- September 5, 2021
- Posted by: OptimizeIAS Team
- Category: DPN Topics
Context: Endangered vulture population still under threat
- Vultures are nature’s most efficient scavengers, halting all the bacteria and fungus from spreading from dead animal carcasses in the environment.
- The seven species in Africa and eight species in India are threatened with extinction. India has lost 99 per cent population of the three species: White-backed Vulture, Long-billed Vulture and Slender-billed Vulture.
- The Red-headed and the Egyptian Vulture populations have also crashed by 91 per cent and 80 per cent respectively.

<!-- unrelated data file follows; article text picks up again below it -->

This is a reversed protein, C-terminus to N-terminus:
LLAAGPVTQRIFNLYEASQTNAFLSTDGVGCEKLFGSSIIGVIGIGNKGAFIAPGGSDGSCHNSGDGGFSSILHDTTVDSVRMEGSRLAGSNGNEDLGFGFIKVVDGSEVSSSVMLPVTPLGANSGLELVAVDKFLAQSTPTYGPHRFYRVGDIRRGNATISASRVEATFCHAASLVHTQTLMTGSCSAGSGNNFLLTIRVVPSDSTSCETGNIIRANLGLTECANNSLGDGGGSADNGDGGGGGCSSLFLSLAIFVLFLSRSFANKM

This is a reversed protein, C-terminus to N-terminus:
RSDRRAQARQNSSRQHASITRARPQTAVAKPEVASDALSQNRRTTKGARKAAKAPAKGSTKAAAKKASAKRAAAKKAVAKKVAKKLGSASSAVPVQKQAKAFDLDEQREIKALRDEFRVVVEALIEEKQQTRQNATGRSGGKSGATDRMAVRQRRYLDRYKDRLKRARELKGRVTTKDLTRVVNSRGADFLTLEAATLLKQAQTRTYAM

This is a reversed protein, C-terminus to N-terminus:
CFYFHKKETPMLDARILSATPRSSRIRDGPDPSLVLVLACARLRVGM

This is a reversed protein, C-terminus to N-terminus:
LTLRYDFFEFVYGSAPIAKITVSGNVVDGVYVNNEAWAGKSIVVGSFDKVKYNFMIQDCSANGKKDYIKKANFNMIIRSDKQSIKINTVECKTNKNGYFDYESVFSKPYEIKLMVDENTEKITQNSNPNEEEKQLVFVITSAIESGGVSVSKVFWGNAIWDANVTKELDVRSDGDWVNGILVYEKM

Reasons for Decline
- This catastrophic decline has been attributed to the use of diclofenac, a non-steroidal anti-inflammatory drug (NSAID) in veterinary practice during the 1990s.
- Vultures are exposed to diclofenac when they feed on the carcass of an animal that has been treated with diclofenac, 72 hours before its death. Other NSAIDs like aceclofenac, ketoprofen, nimesulide, etc are harmful to vultures and still available for veterinary use in India.
- The drug is extremely toxic to vultures and impacts their kidneys and they die of visceral gout.
- The vulnerability is not only from retaliatory poisoning, electrocution or starvation. Thus, the government and other stakeholders need to ensure that the environment is free from drugs that are toxic to vultures.
- It is known that the drug affected only the three Gyps species of vultures.
- It was assumed that Cinerous vultures and Red-headed vultures were less affected because of their feeding behaviours. Cinerous and Red-headed vultures feed on tough meat like tendons and hide with less residue of any drug